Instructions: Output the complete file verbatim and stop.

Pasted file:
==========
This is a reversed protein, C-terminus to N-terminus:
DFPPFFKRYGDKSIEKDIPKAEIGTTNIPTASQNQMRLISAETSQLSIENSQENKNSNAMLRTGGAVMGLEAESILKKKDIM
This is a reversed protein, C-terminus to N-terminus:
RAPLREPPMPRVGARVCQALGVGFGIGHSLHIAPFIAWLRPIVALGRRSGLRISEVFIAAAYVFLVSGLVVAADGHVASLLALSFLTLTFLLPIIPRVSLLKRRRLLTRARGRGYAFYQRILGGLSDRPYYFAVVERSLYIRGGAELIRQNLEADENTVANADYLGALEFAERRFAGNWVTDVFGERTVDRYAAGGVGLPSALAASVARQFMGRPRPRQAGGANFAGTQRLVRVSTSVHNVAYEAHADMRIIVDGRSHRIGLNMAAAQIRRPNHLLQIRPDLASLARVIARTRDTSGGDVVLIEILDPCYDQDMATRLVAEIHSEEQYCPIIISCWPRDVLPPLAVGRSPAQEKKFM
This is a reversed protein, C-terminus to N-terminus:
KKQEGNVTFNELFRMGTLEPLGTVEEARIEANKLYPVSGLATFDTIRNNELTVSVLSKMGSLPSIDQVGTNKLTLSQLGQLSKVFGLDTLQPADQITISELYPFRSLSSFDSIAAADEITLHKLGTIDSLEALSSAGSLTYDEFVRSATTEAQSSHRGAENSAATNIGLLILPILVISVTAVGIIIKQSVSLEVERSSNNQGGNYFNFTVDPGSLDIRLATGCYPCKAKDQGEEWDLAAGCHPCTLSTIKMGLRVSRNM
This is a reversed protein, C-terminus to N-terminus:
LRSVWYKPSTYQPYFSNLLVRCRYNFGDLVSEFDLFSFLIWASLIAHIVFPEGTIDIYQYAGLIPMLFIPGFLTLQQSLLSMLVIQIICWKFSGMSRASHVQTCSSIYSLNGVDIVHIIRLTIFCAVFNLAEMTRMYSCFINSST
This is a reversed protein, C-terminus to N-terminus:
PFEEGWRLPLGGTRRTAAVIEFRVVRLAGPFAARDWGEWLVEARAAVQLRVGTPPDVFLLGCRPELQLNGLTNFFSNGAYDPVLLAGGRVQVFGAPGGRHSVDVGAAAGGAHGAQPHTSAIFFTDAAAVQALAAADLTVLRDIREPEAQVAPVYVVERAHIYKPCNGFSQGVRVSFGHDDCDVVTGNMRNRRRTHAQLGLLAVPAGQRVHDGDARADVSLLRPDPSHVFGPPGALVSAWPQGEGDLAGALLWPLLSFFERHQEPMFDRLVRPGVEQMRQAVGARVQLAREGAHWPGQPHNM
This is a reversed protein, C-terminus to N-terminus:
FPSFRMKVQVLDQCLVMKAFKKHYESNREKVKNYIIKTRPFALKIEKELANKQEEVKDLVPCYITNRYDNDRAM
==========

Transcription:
This is a reversed protein, C-terminus to N-terminus:
DFPPFFKRYGDKSIEKDIPKAEIGTTNIPTASQNQMRLISAETSQLSIENSQENKNSNAMLRTGGAVMGLEAESILKKKDIM
This is a reversed protein, C-terminus to N-terminus:
RAPLREPPMPRVGARVCQALGVGFGIGHSLHIAPFIAWLRPIVALGRRSGLRISEVFIAAAYVFLVSGLVVAADGHVASLLALSFLTLTFLLPIIPRVSLLKRRRLLTRARGRGYAFYQRILGGLSDRPYYFAVVERSLYIRGGAELIRQNLEADENTVANADYLGALEFAERRFAGNWVTDVFGERTVDRYAAGGVGLPSALAASVARQFMGRPRPRQAGGANFAGTQRLVRVSTSVHNVAYEAHADMRIIVDGRSHRIGLNMAAAQIRRPNHLLQIRPDLASLARVIARTRDTSGGDVVLIEILDPCYDQDMATRLVAEIHSEEQYCPIIISCWPRDVLPPLAVGRSPAQEKKFM
This is a reversed protein, C-terminus to N-terminus:
KKQEGNVTFNELFRMGTLEPLGTVEEARIEANKLYPVSGLATFDTIRNNELTVSVLSKMGSLPSIDQVGTNKLTLSQLGQLSKVFGLDTLQPADQITISELYPFRSLSSFDSIAAADEITLHKLGTIDSLEALSSAGSLTYDEFVRSATTEAQSSHRGAENSAATNIGLLILPILVISVTAVGIIIKQSVSLEVERSSNNQGGNYFNFTVDPGSLDIRLATGCYPCKAKDQGEEWDLAAGCHPCTLSTIKMGLRVSRNM
This is a reversed protein, C-terminus to N-terminus:
LRSVWYKPSTYQPYFSNLLVRCRYNFGDLVSEFDLFSFLIWASLIAHIVFPEGTIDIYQYAGLIPMLFIPGFLTLQQSLLSMLVIQIICWKFSGMSRASHVQTCSSIYSLNGVDIVHIIRLTIFCAVFNLAEMTRMYSCFINSST
This is a reversed protein, C-terminus to N-terminus:
PFEEGWRLPLGGTRRTAAVIEFRVVRLAGPFAARDWGEWLVEARAAVQLRVGTPPDVFLLGCRPELQLNGLTNFFSNGAYDPVLLAGGRVQVFGAPGGRHSVDVGAAAGGAHGAQPHTSAIFFTDAAAVQALAAADLTVLRDIREPEAQVAPVYVVERAHIYKPCNGFSQGVRVSFGHDDCDVVTGNMRNRRRTHAQLGLLAVPAGQRVHDGDARADVSLLRPDPSHVFGPPGALVSAWPQGEGDLAGALLWPLLSFFERHQEPMFDRLVRPGVEQMRQAVGARVQLAREGAHWPGQPHNM
This is a reversed protein, C-terminus to N-terminus:
FPSFRMKVQVLDQCLVMKAFKKHYESNREKVKNYIIKTRPFALKIEKELANKQEEVKDLVPCYITNRYDNDRAM